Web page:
The opening of Jewel Changi Airport has been the speak of the town lately. The new mega-mall situated at Changi Airport features the tallest indoor waterfall (at 40 metres), an indoor forest, and over 280 new outlets and restaurants.
Jewel is 49%-owned by CapitaLand, certainly one of
Asia’s largest actual property corporations, which manages a portfolio of built-in
developments, buying malls, lodging, workplaces, houses, actual estate investment
trusts (REITs) and funds value over S$100 billion.
Whereas Jewel has definitely made it onto the
headlines and Instagram feeds in all places, the larger news for buyers is
CapitaLand’s S$11 billion acquisition of Ascendas-Singbridge (ASB). ASB is a
actual estate firm which manages a portfolio of enterprise/logistics parks,
lodging, business, retail and residential properties value S$20 billion.
The acquisition would see CapitaLand grow to be
the most important real property supervisor in Asia and the ninth largest globally. I invested
4 hours to attend CapitaLand’s annual common meeting to replace myself on
the company’s efficiency and its extraordinary basic meeting to seek out out
extra concerning the Ascendas-Singbridge acquisition.
Listed here are 12 things I discovered from the 2019
CapitaLand AGM and EGM:
1. CapitaLand has a brand new CEO, Lee Chee Koon, who introduced himself to shareholders at the AGM. Lee was CapitaLand’s CIO before taking over the highest submit in September last yr and has been with the Group since 2007. He takes over from former CEO Lim Ming Yan who introduced his retirement final yr and was CEO from 2013. The new CEO has hit the ground operating as he’s coming in at a time when CapitaLand is expanding globally and about to make its largest acquisition so far.
2. Revenue grew 21% year-on-year to S$5.6 billion in FY2018. Profit after tax and minority interests (PATMI) grew 12% year-on-year to S$1.8 billion – the very best during the last 10 years. Return on equity (ROE) has additionally been trending upwards from 6.6% in 2016 to 9.three% in FY2018. The CEO stated the improved outcomes have been resulting from a number of improvement tasks turning operational which at the moment are producing revenue. Apart from the launch of Jewel Changi Airport, CapitaLand is opening Funan mall and Raffles Metropolis Chongqing mall in 2Q 2019 which would contribute further revenue to the Group shifting ahead.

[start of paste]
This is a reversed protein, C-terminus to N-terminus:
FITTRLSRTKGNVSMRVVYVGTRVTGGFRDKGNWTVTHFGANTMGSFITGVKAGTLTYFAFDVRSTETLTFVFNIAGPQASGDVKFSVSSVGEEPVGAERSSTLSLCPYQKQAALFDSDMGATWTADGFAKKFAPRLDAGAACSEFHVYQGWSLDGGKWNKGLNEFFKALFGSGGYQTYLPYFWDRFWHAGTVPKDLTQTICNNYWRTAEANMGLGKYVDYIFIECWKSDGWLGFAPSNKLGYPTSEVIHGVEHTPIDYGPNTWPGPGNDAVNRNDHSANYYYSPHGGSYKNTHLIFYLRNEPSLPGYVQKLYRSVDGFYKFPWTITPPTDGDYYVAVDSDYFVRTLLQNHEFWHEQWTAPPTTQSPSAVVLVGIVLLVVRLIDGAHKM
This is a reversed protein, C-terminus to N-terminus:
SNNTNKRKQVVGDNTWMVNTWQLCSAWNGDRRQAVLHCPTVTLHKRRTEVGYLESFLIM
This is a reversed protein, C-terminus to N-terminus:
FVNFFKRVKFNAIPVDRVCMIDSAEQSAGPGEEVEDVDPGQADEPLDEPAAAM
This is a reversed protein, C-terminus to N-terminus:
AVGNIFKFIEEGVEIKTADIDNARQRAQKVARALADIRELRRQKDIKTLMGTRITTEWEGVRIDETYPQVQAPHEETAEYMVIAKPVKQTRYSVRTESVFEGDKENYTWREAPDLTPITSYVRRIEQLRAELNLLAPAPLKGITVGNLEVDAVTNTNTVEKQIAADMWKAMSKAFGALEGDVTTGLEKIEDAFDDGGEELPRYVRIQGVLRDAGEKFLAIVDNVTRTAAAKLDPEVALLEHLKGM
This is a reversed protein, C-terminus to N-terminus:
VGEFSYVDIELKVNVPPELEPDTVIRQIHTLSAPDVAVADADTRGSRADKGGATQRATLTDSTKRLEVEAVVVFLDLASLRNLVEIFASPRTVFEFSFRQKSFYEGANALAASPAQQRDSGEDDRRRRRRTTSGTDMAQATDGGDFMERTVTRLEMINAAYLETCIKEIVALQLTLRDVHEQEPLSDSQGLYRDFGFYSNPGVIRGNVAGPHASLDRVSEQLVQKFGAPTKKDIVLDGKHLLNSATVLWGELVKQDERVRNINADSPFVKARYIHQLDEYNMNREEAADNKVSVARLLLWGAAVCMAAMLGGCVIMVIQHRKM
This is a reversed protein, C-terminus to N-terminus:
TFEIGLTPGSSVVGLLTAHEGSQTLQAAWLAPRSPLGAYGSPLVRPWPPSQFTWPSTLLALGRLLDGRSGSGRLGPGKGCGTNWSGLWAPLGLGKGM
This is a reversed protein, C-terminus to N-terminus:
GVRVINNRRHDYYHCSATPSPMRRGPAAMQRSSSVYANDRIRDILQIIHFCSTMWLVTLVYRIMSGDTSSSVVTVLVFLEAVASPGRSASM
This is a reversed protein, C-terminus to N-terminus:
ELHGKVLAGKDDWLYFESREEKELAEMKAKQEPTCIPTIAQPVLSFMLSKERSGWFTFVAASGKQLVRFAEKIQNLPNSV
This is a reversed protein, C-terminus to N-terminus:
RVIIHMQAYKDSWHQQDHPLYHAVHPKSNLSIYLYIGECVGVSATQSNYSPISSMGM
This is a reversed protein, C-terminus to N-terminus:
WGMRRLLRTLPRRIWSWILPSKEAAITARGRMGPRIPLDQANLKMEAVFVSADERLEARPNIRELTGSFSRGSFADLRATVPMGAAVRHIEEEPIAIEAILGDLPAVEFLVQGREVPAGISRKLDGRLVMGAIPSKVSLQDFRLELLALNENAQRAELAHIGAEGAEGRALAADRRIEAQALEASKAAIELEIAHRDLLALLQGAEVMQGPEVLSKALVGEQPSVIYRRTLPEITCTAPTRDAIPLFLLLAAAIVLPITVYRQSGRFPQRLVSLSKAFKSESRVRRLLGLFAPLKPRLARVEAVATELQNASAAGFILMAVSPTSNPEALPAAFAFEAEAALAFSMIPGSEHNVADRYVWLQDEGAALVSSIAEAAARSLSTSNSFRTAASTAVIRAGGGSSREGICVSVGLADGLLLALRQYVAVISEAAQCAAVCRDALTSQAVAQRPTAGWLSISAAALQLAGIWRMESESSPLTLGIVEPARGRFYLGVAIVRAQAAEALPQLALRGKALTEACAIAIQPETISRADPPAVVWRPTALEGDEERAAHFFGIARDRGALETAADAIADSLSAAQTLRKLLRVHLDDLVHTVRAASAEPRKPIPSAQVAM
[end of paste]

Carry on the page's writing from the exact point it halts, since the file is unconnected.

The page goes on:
Source: CapitaLand 2019 AGM presentation slides
three. FY2018 dividend is 12 cents per share which works out to around three.four% in dividend yield, based mostly on present CapitaLand’s share worth of S$three.53 (as at eight Might 2019). CapitaLand returned a total of S$842 million to shareholders in FY2018 – S$342 million in share buybacks and the remaining in dividends.
Source: CapitaLand 2019 AGM presentation slides
4. A shareholder noted CapitaLand’s aggressive share buybacks in 2018 and needed to know the administration’s rationale behind selecting between a share buyback versus a dividend as a way of returning capital to shareholders. CFO Andrew Lim stated that that they had extra capital and seen that CapitaLand shares have been undervalued in 2018, which explained the aggressive share buybacks. Nevertheless, dividends are a extra everlasting measure and paying a better dividend would send a signal to buyers that the Group is ready to maintain that degree of dividend over the long term. The CEO added that the Group decided to undertake a prudent stance and keep the dividend for FY2018 because of the ASB acquisition.
5. CapitaLand spends S$150-200 million every year on technological-related bills to ‘future-proof’ its business. These embrace investments in cybersecurity, backend administration methods to enhance productivity, and knowledge analytics to know buyer behaviour higher. The Group additionally invests in loyalty programme apps like CapitaStar to encourage consumers to go to CapitaLand malls, and Ascott Star Rewards which rewards members for staying at Ascott serviced residences.
6. CapitaLand divested S$4 billion of belongings and redeployed $6 billion in capital in FY2018. A shareholder identified that if CapitaLand ‘sells excessive’, it usually has to ‘buy high’ when it redeploys it capital. He needed to understand how management mitigated this problem. The CEO stated that CapitaLand has a bonus as a worldwide company to divest in markets that are costly and redeploy its capital in markets that are cheaper. He added that CapitaLand hasn’t been very aggressive with land tenders in China as the worth of land plots in cities like Shanghai and Beijing was sometime greater than the worth of a accomplished constructing nearby.